Sometimes me think what is love, and then me think love is what last cookie is for. Me give up last cookie for you.
I love baking.
But, I am not a master baker or anything. I mostly just enjoy the fruits of my labors. There is one thing I have baked at my mother's side, as a child, and now flying solo, so often, that I figure I have pretty much mastered by now. My mom's cookies.
Now, to be fair and honest, we don't use an original recipe, we use one by a famous French chef by the name of..
Oh, what's that you say? That's Nestle Tollhouse? Well, yeah. Here is where you can find that recipe. Also, on the back of pretty much any bag of semi-sweet chocolate cookies.
|Confession: I am not a brand loyalist. I buy what is on sale. Even store brand. I have found that personally, it doesn't make a difference.|
So, let's get started.
First, make sure your butter and eggs are room temperature. The butter should be real soft and squishy, but not melted. Also, preheat your oven to 375 degrees, Fahrenheit.
Then cream that butter in your mixer, real good, on high. Make it super fluffy and whipped looking. When you think it looks good, do it a little more.
Then add your sugars. Make sure you pack that brown sugar in tight.
Also, this is important. Sometimes your brown sugar will get little hard nuggets in it. Pull one out and pop it into your mouth, just like your mommy used to let you.
I usually add my vanilla extract at the same time. And, here's a tip, just measure it into the cap instead of your measuring spoon. It is probably not exact, but you and I aren't high-strung perfectionists about this, okay?
Now beat the heck out of this mixture, until it too is nicely combined and fluffy and sticky looking. If you taste it (and you will, it is called quality control), it will taste like delicious frosting, but with a grittier texture from the bigger sugar crystals.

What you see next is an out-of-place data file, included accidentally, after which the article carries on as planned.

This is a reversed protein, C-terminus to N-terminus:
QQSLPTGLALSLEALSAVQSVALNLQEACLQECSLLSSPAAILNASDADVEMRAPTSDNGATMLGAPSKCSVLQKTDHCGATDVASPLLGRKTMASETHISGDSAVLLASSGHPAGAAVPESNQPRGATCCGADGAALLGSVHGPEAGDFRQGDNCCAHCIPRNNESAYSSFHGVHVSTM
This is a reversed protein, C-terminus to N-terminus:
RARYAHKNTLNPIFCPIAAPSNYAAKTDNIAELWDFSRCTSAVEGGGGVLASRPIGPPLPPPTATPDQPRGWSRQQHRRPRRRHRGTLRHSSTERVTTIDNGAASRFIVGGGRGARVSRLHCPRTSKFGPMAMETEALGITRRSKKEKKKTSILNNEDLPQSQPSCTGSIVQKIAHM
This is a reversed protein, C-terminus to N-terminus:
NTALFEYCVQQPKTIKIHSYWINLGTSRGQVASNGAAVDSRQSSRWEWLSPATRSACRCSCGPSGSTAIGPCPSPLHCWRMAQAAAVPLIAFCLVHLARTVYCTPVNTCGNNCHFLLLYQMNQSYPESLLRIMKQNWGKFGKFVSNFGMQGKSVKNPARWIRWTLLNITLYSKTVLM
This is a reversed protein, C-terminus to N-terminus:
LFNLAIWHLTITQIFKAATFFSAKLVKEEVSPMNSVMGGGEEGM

Add your eggs. If you are baking with a child, I recommend having them crack into a smaller bowl instead of directly into the mixing bowl. It will be easier to pick the bits of eggshell that inevitably gets in there.
Now, mix it real good. On high again, perhaps scraping the sides if it needs it. The dough will become paler and creamier looking, and still pretty wet.
Then you get your dry ingredients ready. It is wise to measure into a separate bowl, because you might lose count of how many scoops of flour you have put into. I mean, maybe. Then add it a little at a time to your wet dough. And, turn your mixer on to its lowest setting, so as not to cause the flour to fly out of the bowl and all over you and the counter. I am guessing. After it is well combined, add the rest, once again on the lowest setting, and after it is incorporated, turn the mixer up a bit, like medium-ish, for not too long, like maybe 30 seconds or so.
And it will be gorgeous like this. And now it is time for the chocolate chips. Just dump the whole bag in there, and stir until they are distributed.
Whether or not you are baking with a child, you will accidentally-on-purpose spill some chips on the counter, that you will of course, need to eat.